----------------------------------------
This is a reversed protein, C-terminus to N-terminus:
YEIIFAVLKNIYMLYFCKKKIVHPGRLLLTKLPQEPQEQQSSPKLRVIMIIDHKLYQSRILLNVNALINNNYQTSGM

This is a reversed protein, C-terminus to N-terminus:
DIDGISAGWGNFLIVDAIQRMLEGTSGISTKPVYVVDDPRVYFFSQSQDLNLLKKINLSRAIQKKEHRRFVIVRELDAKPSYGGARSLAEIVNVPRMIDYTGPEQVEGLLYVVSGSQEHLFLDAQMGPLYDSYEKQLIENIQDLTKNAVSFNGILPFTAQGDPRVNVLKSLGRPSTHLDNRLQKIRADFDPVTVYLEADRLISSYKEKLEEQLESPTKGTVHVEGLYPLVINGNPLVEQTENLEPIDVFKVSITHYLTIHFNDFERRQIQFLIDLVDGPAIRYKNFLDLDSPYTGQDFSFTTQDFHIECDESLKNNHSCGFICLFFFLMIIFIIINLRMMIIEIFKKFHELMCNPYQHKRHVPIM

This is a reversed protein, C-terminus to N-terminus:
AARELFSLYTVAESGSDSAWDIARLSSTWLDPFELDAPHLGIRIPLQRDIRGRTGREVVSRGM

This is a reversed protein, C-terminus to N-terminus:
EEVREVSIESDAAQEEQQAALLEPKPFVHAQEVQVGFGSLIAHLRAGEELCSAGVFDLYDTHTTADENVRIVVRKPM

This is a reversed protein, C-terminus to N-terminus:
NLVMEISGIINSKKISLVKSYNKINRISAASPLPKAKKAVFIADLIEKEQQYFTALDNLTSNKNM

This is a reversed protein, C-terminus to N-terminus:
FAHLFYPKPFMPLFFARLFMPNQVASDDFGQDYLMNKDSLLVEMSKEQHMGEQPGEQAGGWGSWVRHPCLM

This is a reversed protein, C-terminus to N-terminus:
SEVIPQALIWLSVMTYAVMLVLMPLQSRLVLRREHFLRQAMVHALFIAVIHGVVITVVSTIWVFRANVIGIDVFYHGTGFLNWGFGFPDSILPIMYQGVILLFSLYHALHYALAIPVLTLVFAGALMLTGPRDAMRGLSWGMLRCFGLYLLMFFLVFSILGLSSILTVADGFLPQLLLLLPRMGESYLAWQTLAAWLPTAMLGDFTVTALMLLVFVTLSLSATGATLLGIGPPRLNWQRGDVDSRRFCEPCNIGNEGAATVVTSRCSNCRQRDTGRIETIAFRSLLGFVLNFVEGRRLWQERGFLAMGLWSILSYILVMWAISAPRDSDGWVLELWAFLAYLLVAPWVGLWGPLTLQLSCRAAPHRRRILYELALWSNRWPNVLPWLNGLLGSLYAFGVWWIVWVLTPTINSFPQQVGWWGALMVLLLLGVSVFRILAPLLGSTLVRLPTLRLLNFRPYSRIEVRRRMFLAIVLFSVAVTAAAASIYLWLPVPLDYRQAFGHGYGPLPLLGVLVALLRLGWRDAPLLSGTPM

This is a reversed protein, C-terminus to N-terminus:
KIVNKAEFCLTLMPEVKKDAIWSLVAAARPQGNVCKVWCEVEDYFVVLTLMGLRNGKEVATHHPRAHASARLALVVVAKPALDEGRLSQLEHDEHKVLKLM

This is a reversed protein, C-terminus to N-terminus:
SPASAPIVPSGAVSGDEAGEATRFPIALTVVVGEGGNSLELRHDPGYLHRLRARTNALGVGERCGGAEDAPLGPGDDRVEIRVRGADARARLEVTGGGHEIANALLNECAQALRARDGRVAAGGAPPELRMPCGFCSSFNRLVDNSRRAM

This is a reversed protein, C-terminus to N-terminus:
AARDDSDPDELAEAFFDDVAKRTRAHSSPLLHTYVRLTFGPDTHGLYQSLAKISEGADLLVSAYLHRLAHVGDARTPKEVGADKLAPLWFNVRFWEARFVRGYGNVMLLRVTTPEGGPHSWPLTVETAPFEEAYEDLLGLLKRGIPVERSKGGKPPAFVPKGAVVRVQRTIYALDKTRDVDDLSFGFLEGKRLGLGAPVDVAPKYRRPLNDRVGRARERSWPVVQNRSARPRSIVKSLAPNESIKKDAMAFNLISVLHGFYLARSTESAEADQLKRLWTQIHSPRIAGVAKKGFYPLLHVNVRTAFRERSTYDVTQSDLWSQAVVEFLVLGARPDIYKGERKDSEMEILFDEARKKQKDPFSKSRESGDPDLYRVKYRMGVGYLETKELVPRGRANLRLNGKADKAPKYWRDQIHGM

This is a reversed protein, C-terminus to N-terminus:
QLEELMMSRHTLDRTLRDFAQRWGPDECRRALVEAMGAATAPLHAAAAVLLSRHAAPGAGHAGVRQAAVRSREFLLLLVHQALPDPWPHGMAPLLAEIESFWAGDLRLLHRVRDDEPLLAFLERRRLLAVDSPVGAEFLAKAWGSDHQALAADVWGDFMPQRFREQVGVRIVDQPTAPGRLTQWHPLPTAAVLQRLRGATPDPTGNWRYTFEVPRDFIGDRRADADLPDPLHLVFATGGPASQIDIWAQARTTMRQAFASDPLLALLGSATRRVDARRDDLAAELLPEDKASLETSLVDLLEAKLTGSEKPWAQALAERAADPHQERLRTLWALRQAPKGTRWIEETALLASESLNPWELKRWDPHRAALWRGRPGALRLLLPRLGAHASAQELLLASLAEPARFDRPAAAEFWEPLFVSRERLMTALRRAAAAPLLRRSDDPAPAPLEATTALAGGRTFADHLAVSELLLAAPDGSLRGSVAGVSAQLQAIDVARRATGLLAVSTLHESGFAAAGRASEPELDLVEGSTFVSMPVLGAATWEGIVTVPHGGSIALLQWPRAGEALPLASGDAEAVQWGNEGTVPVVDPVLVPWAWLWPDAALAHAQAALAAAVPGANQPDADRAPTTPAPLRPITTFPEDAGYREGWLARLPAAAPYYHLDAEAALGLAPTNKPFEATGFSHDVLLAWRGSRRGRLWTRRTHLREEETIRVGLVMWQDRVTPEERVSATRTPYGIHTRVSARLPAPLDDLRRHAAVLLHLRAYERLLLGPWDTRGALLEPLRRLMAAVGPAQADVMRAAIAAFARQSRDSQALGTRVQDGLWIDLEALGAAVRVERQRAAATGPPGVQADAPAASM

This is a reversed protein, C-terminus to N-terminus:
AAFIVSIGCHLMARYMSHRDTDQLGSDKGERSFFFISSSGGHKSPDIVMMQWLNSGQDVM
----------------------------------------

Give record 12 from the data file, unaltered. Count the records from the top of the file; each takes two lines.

This is a reversed protein, C-terminus to N-terminus:
AAFIVSIGCHLMARYMSHRDTDQLGSDKGERSFFFISSSGGHKSPDIVMMQWLNSGQDVM